Port Angeles Evening News from Port Angeles, Washington on April 21, 1968 · Page 2
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April 21, 1968

Port Angeles Evening News from Port Angeles, Washington · Page 2

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Port Angeles, Washington
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Sunday, April 21, 1968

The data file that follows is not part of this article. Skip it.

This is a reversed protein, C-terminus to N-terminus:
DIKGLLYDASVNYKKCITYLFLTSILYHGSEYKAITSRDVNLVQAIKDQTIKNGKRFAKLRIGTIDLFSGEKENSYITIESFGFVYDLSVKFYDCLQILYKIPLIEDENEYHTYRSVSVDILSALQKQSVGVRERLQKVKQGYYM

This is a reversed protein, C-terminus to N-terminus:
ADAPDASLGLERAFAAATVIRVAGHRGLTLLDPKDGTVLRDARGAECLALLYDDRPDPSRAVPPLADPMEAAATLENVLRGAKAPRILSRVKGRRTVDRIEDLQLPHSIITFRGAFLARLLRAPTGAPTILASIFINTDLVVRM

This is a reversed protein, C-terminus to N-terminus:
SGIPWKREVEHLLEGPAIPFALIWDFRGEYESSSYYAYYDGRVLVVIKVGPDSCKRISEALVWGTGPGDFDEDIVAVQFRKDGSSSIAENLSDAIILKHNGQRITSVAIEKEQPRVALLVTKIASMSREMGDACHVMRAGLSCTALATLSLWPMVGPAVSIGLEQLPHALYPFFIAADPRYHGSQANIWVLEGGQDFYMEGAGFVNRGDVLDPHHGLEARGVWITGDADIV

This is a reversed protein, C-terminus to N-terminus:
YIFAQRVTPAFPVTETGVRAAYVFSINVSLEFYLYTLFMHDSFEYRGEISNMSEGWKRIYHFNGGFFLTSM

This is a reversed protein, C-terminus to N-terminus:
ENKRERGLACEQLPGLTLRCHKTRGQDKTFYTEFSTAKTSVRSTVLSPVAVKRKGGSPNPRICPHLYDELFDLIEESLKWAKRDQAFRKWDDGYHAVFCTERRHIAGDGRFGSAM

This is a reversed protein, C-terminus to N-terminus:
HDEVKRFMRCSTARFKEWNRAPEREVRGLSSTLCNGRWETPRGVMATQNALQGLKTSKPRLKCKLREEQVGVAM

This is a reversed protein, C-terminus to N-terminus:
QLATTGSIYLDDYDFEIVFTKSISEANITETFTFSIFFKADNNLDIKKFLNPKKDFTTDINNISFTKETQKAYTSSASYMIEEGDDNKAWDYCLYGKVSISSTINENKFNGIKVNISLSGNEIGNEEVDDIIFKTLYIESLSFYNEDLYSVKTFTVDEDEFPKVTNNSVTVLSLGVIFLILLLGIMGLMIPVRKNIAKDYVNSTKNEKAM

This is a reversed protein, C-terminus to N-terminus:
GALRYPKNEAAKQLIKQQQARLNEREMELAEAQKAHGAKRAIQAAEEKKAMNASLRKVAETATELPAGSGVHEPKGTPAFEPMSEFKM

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olyinpia, Wash. 98501 port Angeles Hven "I ^g=^^»Sai^^^J'te^^^^fe "' "'" ' " ' '• '•• Sunday, April 27, 1968 10th Issue of 53rd Year 12 Pages 10 Cents From Guam, Thai/an d Big U.S. bombers blast away at new Red buildup se°"n e LaPush Indian leader SAIGON CAP) — A.ir Force Stratofortresses from Guam and Thailand battered a buildup of North Vietnamese troops and weapons In the A Shau Valley and southeast of Hue again Sat' urday, possibly softening up the enemy for a new allied push. The U.S. Command said the no losses or American planes. In a weekly report, however, the command said that as oi last Tuesday the United States has lost 1,070 planes in combat In Vietnam. Of these 823 were lost In North Vietnam and the remainder In the South. Another 1,002 aircraft were elght.englne B52s flew four mis- announced as lost due to acci- sions over the valley and a fifth against an enemy grouping point near Hue, the old imperial capital seized by the North Viet. namese and Viet Cong during the Tet offensive, but recovered by allied forces. The attacks followed a 1968 record of 160 missions flown Friday by Air Force, Navy and Marine fighter-bombers attack. ing enemy supply lines and stor. age areas in North Vietnam's southern panhandle below the 19th paralle. The day before, American warplanes flew 145 missions in the area. The attacks were within the geographic limits set by President Johnson in his efforts to start peace talks with Hanoi. Allied strategists report the A Shau Valley and Hue are still danger points in South Vietnam's northern frontier area de. spite a lessening of enemy pres. sure there. The North Vietnamese have been building up in the valley since they overran the U.S. Green Beret camp there in March, I960. The allies say the buildup, .represents a threat to Hue, '30 'miles.' to' the e.ast. North Vietnamese and Viet Cong troops occupied Hue's Citadel in January and It took the allies a month to drive them out. B52s have flown 30 missions over the valley since Wednesday, leading to speculation in Saigon that the attacks may be preliminary to a major allied ground assault Into the strong. hold. A Shau Valley is about 40 miles south of Khe Sanh, near the border of Laos. Some U.S. officials have said some of the North Vietnamese who held the Marines under siege at Khe Sanh for 77 days this year may have moved down into the val. ley for a possible push on Hue. The U.S. Command reported action north of S Shau below the demilitarized zone on the main highway to Khe Sanh from the east. ' North Vietnamese troops ambushed a 12. vehicle allied convoy en route to the combat base. Four Marines were killed and two were wounded. Enemy casualties were unknown. The road was opened by U.S. Aftny and South Vietnamese "troops in Operation Pegasus 'early this month. The air strikes In North Viet. Mam's southern panhandle were "concentrated on bridges, roads, trucks and supply points. U.S. .'a'irmen reported light ground fire but said they had to dodge "several antiaircraft missiles In the coastal area between Dong : HOl and Vlnh. The U.S. Command reported dents not Involving enemy action, The command also reported the over-all loss of 643 hell- copters In combat— all but nine in South Vietnam. Another 920 have been lost In accidents, the command said. In Saigon, Defense Minister Nguyen Van Vy said a general mobilization of the South could mean a gradual withdrawal of allied forces by the start of next year. " ff we increase our troops by only 135,000 men as originally scheduled, or by the proposed 268,000 . . , then there Is aques- tlon of whether or not we can partially replace the allied troops," Vy told a news conference. "When the general mobilization law takes effect, it will give us not only hundreds of thou. sands of troops, but millions, In- eluding the self-defense groups that will take over . . . from the regular army units guarding the towns and cities and public installations ... so the regular army can carry out full tfme front line duty. Washington WASHINGTON (AP) — With a nationwide strike by 200,000 telephone workers In Its third day, the executive board of the AFL • CIO Communications Workers of America was summoned Saturday to Washington for a Sunday session on possible "new avenues of agreement." "The possibility of a break, through Is greatly enhanced by a Bell System statement yesterday opening up new avenues to agreement," union President Joseph A 0 Belrne said Saturday in announcing the meeting. Belrne didn't s u y so, but he apparently referred to ;i company offer to discuss a new three- year contract, rather than wages only In the remaining 18 months of the current pact. No company-union talks were in progress and none was scheduled. works on march plans Fishermen hustling around raak'ng final preparations for today's season opener — Teen-ager girls squealing as they bit some gravel while \walklng across Eighth St. on \^ T9 feet — Roughrlder base- Sail team members showing Bellinghara players local lights following Friday night game — Siamese cat perched oo shoulder at young driver — Bright sunshine bringing out lot* of drivers on Saturday — AA obvloug visitor or new- corner remarking on the variety of merchandise in one of the local stores. Hundreds testify in hearin g SEATTLE (AP) — The future of the North Cascades region of north central Washington remained Indeterminate, but millions of words closer todecislon, Saturday as a House subcommittee completed two-days of field hearings. The House subcommittee on National Parks and Recreation heard an estimated 200 witnesses in six hours of testimony here Saturday on four proposed bills concerning development of the region. An estimated 150 persons testified Friday. More hearings will follow, next in Washington, and later, perhaps this summer, in eastern Washington, probably WenaU chee, Rep. Roy Taylor, D.N.C., subcommittee chairman, said. The subcommittee must con. slder a bill previously passed by the Senate to establish a 1.2 million acre NorthCascades National Park, recreation area and wilderness preserve. Alsobeforelt is a bill Introduced by Rep. Catherine May, R.Wash., tocre- ate a national recreation area with zone regions for different uses. New leader takes over in Canada OTTAWA (AP) — Pierre Elliott Trudeau, a casual,48-year- old French-Canadian bachelor, was sworn In Saturday as the nation's 15th prime minister.He named a caretaker cabinet and hinted he would stake his new job in an election, probably In June. The son of a Montreal millionaire, Trudeau was picked by the Liberal party two weeks ago to replace Lester B« Pearson, 70, who is retiring. After the Saturday ceremony, Pearson said he would go home, "put my feet up and watch the hockey game." Trudeau's oath-taking — conducted In French by Gov. Gen. Roland Michener—was pushed up from Monday on less than 24 hours notice in a move Trudeau said would permit him to call an election as soon as June 17. He would do so to capitalize on his own expanding popularity and rid himself of the minority government that made the legis* lative process a constant struggle for Pearson. Radio show to deal with levy The upcoming school levy election will be the topic on Monday nights "What Do You Care" program on Radio Sta. tlon KONP at 6 p.m. Listeners are Invited to call in their comments on how they are going to vote and why they are voting that way. Callers are requested to keep their comments brief and to the point but to try to convince others to vote the way they are going to vote. Such facets as the sports program, the amount of the levy, accreditation, and other foe* tors are expected to be brought up. Phone lines will open at 457. 4200 beginning at 6 p.m. The duration of the show will depend > on listeners response. Hank Adams, on leave of absence as Qulleute Community Action Program director at La- Push, is busy organizing Washington's contingent for the Poor People's March on Washington planned by the late Dr. Martin Luther King. Adams already has 200 com* mttments from Western Washington Indians to make the long trek to the nation's capital and still has his formal presentation to regional Indian tribes to make. HE'S CONCENTRATING ON Indians, he says, since that's his special province and also because Indians experience 60 per cent unemployment "and have plenty of tlmo for such a trek." He hopes to also draw Indians from theColvilleand Yakl- ma areas. The final contingent which will head east about M.iy 7 or 9 Is problematical since recruits are expected to be gathered enroute. ADAMS WAS PERSONALLY acquainted with Dr. King. He first met him in New York In April of last year when Adams was In the'Army but doing some work toward the Peace Mobilization imrch. He conferred with King In Atlanta March 14 and again on April 1 and 2 of this year, just two days before the assassination. He also attended King's funeral on special Invitation of Mrs. King. HE JOINED THE NATIONAL steering committee for the Poor People's March on March 14 when it was redirected from an almost exclusive Negro march to include Indians, Mexican-Americans, Puerto Rlcans, and representatives of the poor from specific poverty areas. Adams came to LaPush as Community Action Program director in October, 19G7. He was formerly employed as director of a Washington State Indian project offering scholarships to Indian students. HE WAS RELEASED FROM the U.S. Army In April, 1967. Before his Army service he was employed by the United Scholarship Service, Inc., In Denver, the National Congress of Amer- and the National Indian Youth Council in various states. His service as CAP director in LaPush was marked by one flare-up when the tribe refused an OEO grant much reduced from the amount requested. The reduced amount Included a major reduction In Adams' salary among other curtailments. Later the Qulleute Tribal Council rescinded Its action and accepted the reduced grant. Adjustments have been made since. Police, state patrol check on six area accidents; fwo hurt Two persons sustained minor injuries In one of six automobile accidents Investigated by the Port Angeles Police and State Patrol. Pearl L. Rapley, 76, of Sequlm received back and leg Injuries when his car and one driven by Ronald D. Slier, 26, 1017 Caroline collided one mile west of Sequlm on Highway 101. According to the patrol both drivers were westbound and both vehicles attempted to pass cars at the same time. Rapley was treated at Olym- ' plc'''TWemorlal Hospital tor injuries and released. Ills station wagon was demolished and Sller's 1908 sedan received minor damages. One person was injured in a two-car accident at the intersec- tion of Front and Washington at 4:30 p.m. Friday. Vehicles driven by Darrel M. Vincent, 29, Rt. 3, Box 143 and Erllne M. Ratzman, 45, 825 Caroline collided as Vincent was making a left turn onto Front from Washington and Mrs. Ratzman was southbound on Washington. Vincent received minor Injuries. She was not hospitalized. Both Vincent's 1965 sedan and Mrs. Rat /.man's 1967 foreign sedan received minor damage In the accident. Friday night a vehicle driven by Michael J. Traband, 17, Rt?. 1, Box. 100 collided with a parked car owned by LeRoy Walker, 1107 E. Front in front of Walker's home. CUy police erate damage. In a third accident Inside Port Angeles city limits Friday, vehicles driven by Aubrey C. Cleveland, 51, of LaPush and Layton E. Malone, 38, Rt. 3, Box 487 collided on Front Street, 75 feet west of Laurel. Police reports Indicated both vehicles were westbound and Malone was attempting to park his car. Cleveland's 1908 sedan and Malone' s 1905 sedan both received minor damage In the accident. At 5:40 p.m, Friday a two-car accident occurred one mile east of Port Angeles on Highway 1 01. Vehicles driven; by Thelma I. McCoy, 5*2, Rt. 2 Port Angeles — - *• ——- —- — ..*,-..„• v»*^ j*v»*w> JVAVWl/J », \Ji*i l\\, m ft JT\Jl b /UlgoAtjO reports Indicated Trabond's and Patricia Donaldson, 18, Rt. 1960 sports car and Walker's 1962 sedan both received mod- Application for PC dorm funds gets OK JAMES EARL RAY—This photograph of James Earl Ray was made at the time he was sentenced to 20 years in prison for an armed robbery in St. Louis. He was reported missing from the Missouri penitentiary April 23, 1967. The FBI said today it has identified Eric Starvo Gait, the man wanted in the killing of Dr. Martin Luther King, as James Earl Ray, an escapee from the Missouri penitentiary.—AP photo. FBI applies new pressure in nation's intense manhunt WASHINGTON (AP) — What may be the nation's most intensive manhunt gained fresh pres* sure Saturday when the FBI placed on its "most wanted" list a fugitive convict accused of murder In the assassination of Dr. Martin Luther King, Jr. James Earl Ray, a 40-year-old habitual criminal, is being hunted by police from border to border and beyond for the April 4 sniper slaying In Memphis, Tenn., of the Negro civil rights leader from Atlanta. The FBI always has limited Its list of most wanted criminals to 10 names but Saturday it lengthened this roll of dishonor to 11 by adding Ray, a white loner known also by the name of Eric Starvo Gait and by six oth> er aliases. In addition to a state first-degree murder warrant issued in Memphis, Kay is wanted on fed* eral charges of conspiracy to deny Dr. King his civil rights and of flight to escape confine* ment. The latter traces to his April 19 67 escape from Missouri prison at Jefferson City where he was starting his eighth year on a 20.year sentence (or armed robbery. In announcing the unprecedented step of adding an Hth name to the "10 most wanted" list, FBI Director J. Edgar Hoo- ver announced It was done "to insure the widest possible dissemination of Ray's photograph and description to help effect his earliest possible location." As usual, the FBI is appealing to the public for help in spotting its man and—as usual—gives Implied warning against any effort by a plain citizen to apprehend the criminal unaided. The official language puts it this way: "Ray should be considered armed and extremely dangerous. Anyone with Information concerning this fugitive is requested to Immediately contact the nearest office of the FBI, the telephone number of which may be found on the first page of local telephone directories," Break for travelers seen in new system AUSTIN. Tex. (AP) — The White House moved Saturday to cut red tape for thousands of travelers, announcing a new one-step inspection system lobe tried out at New York's John F. Kennedy International Airport. It aims to cut In half the Urn* required for processing travelers through U.S. customs, pub- lie health, immigration and ag. rfculture inspections. Under the new system to start by June 15. the White House Said, a single officer will do the inspection Job for all 'ourfeder- al agencies, with the help of monitoring system ind computerized Information. If It works out at the big York port of entry, the White House said the system w^lll be put Into effect at other Interna- wlll be the speaker, tional airports in the United ^ 0 „,,„„,. „,,„.„ , jt States. Peninsula College trustees took a look at some preliminary drawings for a proposed dormitory on the campus and discussed finances during their meeting here Wednesday night. They approved the drawings and also an application for a loan from the U. S. Department of Housing and Urban Development. The college Is making the loan application even though there is no assurance such funds will be available for some time. WHILE EXPLAINING the drawings for the facility which is designed to house 100 students, Architect Charles Rue. ger told the trustees they should figure on the structure costing close to $30 per square foot, a figure which puts the total cost well over what they were talking about In earlier meel. ings. They previously discussed a figure of $250,000, or slightly more. The trustees feel housing Is one of the most pressing problems at the college and thuy are anxious to solve it as quickly as possible. BUT GETTING A facility at a cost which will allow them to hold down the rental cost to students Is still another problem. The board had the drawings made at this stage so they could be Included In the application along with estimated costs. Rueger emphasized his draw, ings are preliminary and there are many areas where cuts can be made to lower the cost. PRESIDENT E. JOHN MAIER remlnded the trustees college commencement Is June 14 and will be held In the gymnasium. Dr. Chester Turner, minister of the University Church of Se- eries course. He holds 13S and MA degrees In fisheries from the University of Washington and has done graduate work there. He was a fisheries biologist at the university for four years where he Instructed classes and was curator of flshos. 3, Port Angeles collided as both vehicles were oastbound and Miss Donaldson was miking a left turn. Mrs. McCoy's 1954 station wagon and Miss Donaldson's 1900 sodan both received minor damage. A Port Angeles woman es- capod Injury in a one-car accident Friday afternoon one mile east of L'aKlomount on Highway 104. According to tliu patrol a vehicle drlvoii by Varna k'. Burgland, 58, Rt. 2, Box 04 was westbound on 104 when U wont off the right side of the roadway. The 1904 hardtop she was driving recoived moderate damage. On a matter closer at hand, _ . , , , ,, the trustees decided they will ^M 8 ' 0 ^?^^™"? 8 / S *wW their annual reorganization probably will be at San Antonio, elect|ons e;u:h May< Tex. The current Hemisfair exposition there and the October Olympics at Mexico City are expected to Increase the flow of international travelers through San Antonio. The test at Kennedy Is aimed at removing many of the Irrlta. tions growing out of inspection delays of International air travelers, both returning American* and visiting foreigners. THE BOARD CONFIRMED the appointment of four instructors and accepted the resignation of one. Richard K. Brauninger, who has a BS degree from Tufts University and his masters from Western Washington, will teach math. Richard B. Grlnols will take over a new position in the fish- School levy question Q. What happened to our federal forest funds? A. Federal forest funds are paid to the county in lieu of property taxes on federal forest lands. Fifty per cent of this money is allotted to county school districts on the oasis of enrollment. The state guarantees to support a certain per pupil expenditure in eacli school district. In determining how much state money is necessary to meet this guarantee, the state requires a reporting of revenue by each district. Until three years ago, school districts did not have to include forest fund receipts in this revenue report. As a consequence, they had no effect on the final state appropriation and were "extra money" to be applied as needed against school costs But then the state changed its policy as regards forest funds It began requiring school districts to report a percentage of this money as revenue. The first year, 40 per cent had to be reported; the second year, 55 year cent; last year, 70 per cent, and next year, 85 per cent. Inclusion of this increasing percentage of forest funds in the school revenue report resulted in lesser state appropriations for the schools. In short, only 15 per cent of forest funds will be "extra money" next year as against 100 per cent four years ago. For example: Port Angeles schools received $138,138 in forest funds in the current school year. Seventy per cent, or $96,697, had to be reported as revenue, with a resulting decrease in state appropriations toward our schools of $96,697. The same situation holds true for the so-called federal impact funds.